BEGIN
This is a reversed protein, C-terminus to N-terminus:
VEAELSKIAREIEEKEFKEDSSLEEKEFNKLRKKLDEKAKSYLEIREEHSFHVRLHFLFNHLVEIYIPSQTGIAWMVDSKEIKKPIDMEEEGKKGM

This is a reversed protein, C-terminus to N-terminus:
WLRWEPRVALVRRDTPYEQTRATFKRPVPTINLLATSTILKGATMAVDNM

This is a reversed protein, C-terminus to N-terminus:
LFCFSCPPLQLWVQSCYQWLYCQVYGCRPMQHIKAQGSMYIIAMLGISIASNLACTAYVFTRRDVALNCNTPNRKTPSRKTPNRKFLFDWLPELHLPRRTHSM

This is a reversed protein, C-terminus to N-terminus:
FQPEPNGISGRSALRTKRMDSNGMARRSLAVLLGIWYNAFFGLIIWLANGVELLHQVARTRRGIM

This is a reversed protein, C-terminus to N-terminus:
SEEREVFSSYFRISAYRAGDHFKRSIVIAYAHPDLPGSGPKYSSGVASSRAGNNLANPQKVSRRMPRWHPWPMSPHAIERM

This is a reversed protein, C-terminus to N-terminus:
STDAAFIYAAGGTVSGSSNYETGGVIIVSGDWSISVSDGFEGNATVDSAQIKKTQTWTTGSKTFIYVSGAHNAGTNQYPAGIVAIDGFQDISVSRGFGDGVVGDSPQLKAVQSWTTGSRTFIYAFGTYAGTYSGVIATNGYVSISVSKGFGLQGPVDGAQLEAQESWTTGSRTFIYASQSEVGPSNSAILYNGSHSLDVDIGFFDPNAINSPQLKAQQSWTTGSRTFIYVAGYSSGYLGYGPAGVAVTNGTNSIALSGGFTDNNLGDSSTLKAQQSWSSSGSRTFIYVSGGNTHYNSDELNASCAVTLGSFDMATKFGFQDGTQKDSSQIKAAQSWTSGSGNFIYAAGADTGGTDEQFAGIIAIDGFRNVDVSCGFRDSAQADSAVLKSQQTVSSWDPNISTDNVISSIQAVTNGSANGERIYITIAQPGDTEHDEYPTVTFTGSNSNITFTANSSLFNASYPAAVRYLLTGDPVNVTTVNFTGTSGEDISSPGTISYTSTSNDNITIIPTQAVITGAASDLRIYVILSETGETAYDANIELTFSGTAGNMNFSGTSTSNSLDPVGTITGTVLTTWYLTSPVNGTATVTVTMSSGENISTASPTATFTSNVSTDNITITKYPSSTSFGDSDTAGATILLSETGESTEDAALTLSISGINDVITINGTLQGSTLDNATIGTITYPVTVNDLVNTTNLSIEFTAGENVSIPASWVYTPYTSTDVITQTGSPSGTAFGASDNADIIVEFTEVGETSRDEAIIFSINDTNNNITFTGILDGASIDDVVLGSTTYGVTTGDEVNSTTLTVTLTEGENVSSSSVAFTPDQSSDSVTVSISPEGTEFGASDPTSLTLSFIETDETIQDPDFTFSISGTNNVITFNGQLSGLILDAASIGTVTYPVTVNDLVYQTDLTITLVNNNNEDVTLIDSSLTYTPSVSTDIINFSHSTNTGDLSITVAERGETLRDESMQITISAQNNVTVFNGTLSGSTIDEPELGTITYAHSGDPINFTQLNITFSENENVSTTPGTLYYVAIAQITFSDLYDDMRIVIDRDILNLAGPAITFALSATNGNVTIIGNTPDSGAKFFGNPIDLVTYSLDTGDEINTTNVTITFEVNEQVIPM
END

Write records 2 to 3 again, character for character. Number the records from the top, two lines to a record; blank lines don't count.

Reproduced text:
This is a reversed protein, C-terminus to N-terminus:
WLRWEPRVALVRRDTPYEQTRATFKRPVPTINLLATSTILKGATMAVDNM

This is a reversed protein, C-terminus to N-terminus:
LFCFSCPPLQLWVQSCYQWLYCQVYGCRPMQHIKAQGSMYIIAMLGISIASNLACTAYVFTRRDVALNCNTPNRKTPSRKTPNRKFLFDWLPELHLPRRTHSM